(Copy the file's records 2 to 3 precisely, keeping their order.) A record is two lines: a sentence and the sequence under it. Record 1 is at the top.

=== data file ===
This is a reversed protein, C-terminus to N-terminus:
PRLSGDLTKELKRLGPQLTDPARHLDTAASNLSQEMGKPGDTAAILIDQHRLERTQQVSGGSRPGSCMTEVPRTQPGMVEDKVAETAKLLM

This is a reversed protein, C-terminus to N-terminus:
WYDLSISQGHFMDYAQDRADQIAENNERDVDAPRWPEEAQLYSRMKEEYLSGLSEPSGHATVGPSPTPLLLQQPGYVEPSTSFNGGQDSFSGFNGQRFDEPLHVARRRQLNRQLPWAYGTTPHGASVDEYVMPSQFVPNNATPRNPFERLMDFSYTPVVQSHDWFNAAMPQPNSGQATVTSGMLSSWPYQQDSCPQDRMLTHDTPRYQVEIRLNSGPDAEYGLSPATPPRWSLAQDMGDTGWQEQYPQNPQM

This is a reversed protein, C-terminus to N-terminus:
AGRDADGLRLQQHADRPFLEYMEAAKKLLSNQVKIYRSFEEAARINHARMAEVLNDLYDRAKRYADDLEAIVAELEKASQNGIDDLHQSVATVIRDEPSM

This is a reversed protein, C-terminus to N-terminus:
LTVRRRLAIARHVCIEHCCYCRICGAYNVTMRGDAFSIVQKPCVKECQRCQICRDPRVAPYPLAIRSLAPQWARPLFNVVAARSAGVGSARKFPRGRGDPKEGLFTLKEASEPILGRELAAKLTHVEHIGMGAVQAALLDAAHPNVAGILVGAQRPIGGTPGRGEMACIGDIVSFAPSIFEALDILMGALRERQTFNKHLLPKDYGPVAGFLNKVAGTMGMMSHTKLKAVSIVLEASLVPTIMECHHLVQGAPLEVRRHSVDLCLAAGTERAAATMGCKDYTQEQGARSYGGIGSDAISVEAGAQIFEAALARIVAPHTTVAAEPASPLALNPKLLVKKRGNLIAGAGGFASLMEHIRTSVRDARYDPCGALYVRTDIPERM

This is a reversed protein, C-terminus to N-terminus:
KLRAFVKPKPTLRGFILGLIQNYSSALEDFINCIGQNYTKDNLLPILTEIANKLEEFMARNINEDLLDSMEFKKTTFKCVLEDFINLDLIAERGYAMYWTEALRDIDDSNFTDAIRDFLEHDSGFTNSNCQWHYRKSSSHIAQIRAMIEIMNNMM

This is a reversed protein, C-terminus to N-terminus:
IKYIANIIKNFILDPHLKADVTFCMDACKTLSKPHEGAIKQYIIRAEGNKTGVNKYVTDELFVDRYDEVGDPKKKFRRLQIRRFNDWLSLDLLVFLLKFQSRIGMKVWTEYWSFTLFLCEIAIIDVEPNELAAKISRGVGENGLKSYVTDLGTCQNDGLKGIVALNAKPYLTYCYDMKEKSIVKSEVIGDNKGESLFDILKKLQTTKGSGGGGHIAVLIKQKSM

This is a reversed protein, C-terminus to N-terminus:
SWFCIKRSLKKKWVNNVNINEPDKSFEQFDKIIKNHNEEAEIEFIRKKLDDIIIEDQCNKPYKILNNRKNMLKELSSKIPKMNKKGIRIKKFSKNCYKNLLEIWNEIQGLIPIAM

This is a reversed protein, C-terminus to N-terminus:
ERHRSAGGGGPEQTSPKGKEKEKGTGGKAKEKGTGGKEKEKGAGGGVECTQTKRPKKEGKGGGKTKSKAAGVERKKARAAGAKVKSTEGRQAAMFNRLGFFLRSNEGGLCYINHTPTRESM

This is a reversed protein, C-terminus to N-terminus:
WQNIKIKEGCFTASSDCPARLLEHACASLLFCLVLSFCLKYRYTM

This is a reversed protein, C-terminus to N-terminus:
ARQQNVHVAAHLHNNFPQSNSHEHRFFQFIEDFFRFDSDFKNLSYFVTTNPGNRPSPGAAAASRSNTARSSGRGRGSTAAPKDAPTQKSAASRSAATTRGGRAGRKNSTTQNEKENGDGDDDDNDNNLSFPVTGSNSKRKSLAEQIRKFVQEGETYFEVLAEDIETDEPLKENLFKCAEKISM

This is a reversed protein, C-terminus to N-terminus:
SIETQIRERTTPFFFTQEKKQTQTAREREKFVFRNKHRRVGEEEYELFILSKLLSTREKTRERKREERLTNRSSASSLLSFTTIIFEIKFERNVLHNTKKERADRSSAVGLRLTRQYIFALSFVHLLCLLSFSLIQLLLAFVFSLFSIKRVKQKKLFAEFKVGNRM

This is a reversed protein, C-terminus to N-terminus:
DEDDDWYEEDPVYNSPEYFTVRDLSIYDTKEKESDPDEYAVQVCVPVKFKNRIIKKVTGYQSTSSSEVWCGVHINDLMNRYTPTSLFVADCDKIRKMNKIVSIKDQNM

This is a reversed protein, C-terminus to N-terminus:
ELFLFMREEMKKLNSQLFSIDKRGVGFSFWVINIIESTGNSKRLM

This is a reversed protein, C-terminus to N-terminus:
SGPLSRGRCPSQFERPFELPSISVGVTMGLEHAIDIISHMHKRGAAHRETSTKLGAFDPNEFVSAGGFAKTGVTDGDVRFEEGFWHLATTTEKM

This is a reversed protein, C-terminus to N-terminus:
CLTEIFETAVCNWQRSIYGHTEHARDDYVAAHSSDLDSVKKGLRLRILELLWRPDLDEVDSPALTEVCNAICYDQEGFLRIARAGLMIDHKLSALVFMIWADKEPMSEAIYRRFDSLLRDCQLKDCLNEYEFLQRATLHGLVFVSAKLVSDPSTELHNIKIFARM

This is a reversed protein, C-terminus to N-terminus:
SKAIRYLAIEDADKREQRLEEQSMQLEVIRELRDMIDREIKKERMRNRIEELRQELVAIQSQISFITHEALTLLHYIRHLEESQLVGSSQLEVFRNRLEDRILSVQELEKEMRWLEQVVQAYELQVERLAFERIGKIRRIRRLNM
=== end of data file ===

This is a reversed protein, C-terminus to N-terminus:
WYDLSISQGHFMDYAQDRADQIAENNERDVDAPRWPEEAQLYSRMKEEYLSGLSEPSGHATVGPSPTPLLLQQPGYVEPSTSFNGGQDSFSGFNGQRFDEPLHVARRRQLNRQLPWAYGTTPHGASVDEYVMPSQFVPNNATPRNPFERLMDFSYTPVVQSHDWFNAAMPQPNSGQATVTSGMLSSWPYQQDSCPQDRMLTHDTPRYQVEIRLNSGPDAEYGLSPATPPRWSLAQDMGDTGWQEQYPQNPQM

This is a reversed protein, C-terminus to N-terminus:
AGRDADGLRLQQHADRPFLEYMEAAKKLLSNQVKIYRSFEEAARINHARMAEVLNDLYDRAKRYADDLEAIVAELEKASQNGIDDLHQSVATVIRDEPSM